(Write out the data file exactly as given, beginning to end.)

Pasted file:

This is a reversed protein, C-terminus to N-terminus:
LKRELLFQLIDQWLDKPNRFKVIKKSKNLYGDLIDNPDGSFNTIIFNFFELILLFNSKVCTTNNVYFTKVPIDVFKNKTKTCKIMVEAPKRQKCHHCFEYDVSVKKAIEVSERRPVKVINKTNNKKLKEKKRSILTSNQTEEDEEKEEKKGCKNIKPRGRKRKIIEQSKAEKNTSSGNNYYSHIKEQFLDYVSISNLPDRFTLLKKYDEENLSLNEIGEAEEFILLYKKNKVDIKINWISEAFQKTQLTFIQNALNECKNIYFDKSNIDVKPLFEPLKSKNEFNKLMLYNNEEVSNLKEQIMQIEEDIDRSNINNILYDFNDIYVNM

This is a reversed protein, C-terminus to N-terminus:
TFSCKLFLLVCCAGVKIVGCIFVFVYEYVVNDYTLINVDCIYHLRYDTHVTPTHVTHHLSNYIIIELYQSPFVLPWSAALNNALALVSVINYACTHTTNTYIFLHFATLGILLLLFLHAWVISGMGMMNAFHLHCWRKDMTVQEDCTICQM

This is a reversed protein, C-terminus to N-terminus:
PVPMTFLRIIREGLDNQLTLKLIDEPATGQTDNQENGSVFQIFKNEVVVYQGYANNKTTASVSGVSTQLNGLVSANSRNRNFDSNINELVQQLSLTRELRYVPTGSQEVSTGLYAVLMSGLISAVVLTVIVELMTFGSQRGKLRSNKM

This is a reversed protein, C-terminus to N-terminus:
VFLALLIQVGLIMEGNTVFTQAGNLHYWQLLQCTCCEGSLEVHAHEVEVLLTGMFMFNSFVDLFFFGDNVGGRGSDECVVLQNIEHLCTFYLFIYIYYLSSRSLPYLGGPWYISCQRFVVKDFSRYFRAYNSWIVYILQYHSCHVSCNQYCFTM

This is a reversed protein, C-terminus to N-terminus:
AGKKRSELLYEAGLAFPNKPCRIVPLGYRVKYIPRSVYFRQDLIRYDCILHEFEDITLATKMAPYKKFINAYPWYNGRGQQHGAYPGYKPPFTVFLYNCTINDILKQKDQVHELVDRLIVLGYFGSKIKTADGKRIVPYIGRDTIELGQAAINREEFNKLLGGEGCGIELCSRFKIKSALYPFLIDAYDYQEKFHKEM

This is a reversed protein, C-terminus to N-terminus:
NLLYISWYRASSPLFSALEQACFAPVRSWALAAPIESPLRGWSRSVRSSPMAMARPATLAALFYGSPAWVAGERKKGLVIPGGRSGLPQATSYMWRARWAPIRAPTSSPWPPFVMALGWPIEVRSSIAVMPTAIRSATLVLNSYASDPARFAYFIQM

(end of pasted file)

This is a reversed protein, C-terminus to N-terminus:
LKRELLFQLIDQWLDKPNRFKVIKKSKNLYGDLIDNPDGSFNTIIFNFFELILLFNSKVCTTNNVYFTKVPIDVFKNKTKTCKIMVEAPKRQKCHHCFEYDVSVKKAIEVSERRPVKVINKTNNKKLKEKKRSILTSNQTEEDEEKEEKKGCKNIKPRGRKRKIIEQSKAEKNTSSGNNYYSHIKEQFLDYVSISNLPDRFTLLKKYDEENLSLNEIGEAEEFILLYKKNKVDIKINWISEAFQKTQLTFIQNALNECKNIYFDKSNIDVKPLFEPLKSKNEFNKLMLYNNEEVSNLKEQIMQIEEDIDRSNINNILYDFNDIYVNM

This is a reversed protein, C-terminus to N-terminus:
TFSCKLFLLVCCAGVKIVGCIFVFVYEYVVNDYTLINVDCIYHLRYDTHVTPTHVTHHLSNYIIIELYQSPFVLPWSAALNNALALVSVINYACTHTTNTYIFLHFATLGILLLLFLHAWVISGMGMMNAFHLHCWRKDMTVQEDCTICQM

This is a reversed protein, C-terminus to N-terminus:
PVPMTFLRIIREGLDNQLTLKLIDEPATGQTDNQENGSVFQIFKNEVVVYQGYANNKTTASVSGVSTQLNGLVSANSRNRNFDSNINELVQQLSLTRELRYVPTGSQEVSTGLYAVLMSGLISAVVLTVIVELMTFGSQRGKLRSNKM

This is a reversed protein, C-terminus to N-terminus:
VFLALLIQVGLIMEGNTVFTQAGNLHYWQLLQCTCCEGSLEVHAHEVEVLLTGMFMFNSFVDLFFFGDNVGGRGSDECVVLQNIEHLCTFYLFIYIYYLSSRSLPYLGGPWYISCQRFVVKDFSRYFRAYNSWIVYILQYHSCHVSCNQYCFTM

This is a reversed protein, C-terminus to N-terminus:
AGKKRSELLYEAGLAFPNKPCRIVPLGYRVKYIPRSVYFRQDLIRYDCILHEFEDITLATKMAPYKKFINAYPWYNGRGQQHGAYPGYKPPFTVFLYNCTINDILKQKDQVHELVDRLIVLGYFGSKIKTADGKRIVPYIGRDTIELGQAAINREEFNKLLGGEGCGIELCSRFKIKSALYPFLIDAYDYQEKFHKEM

This is a reversed protein, C-terminus to N-terminus:
NLLYISWYRASSPLFSALEQACFAPVRSWALAAPIESPLRGWSRSVRSSPMAMARPATLAALFYGSPAWVAGERKKGLVIPGGRSGLPQATSYMWRARWAPIRAPTSSPWPPFVMALGWPIEVRSSIAVMPTAIRSATLVLNSYASDPARFAYFIQM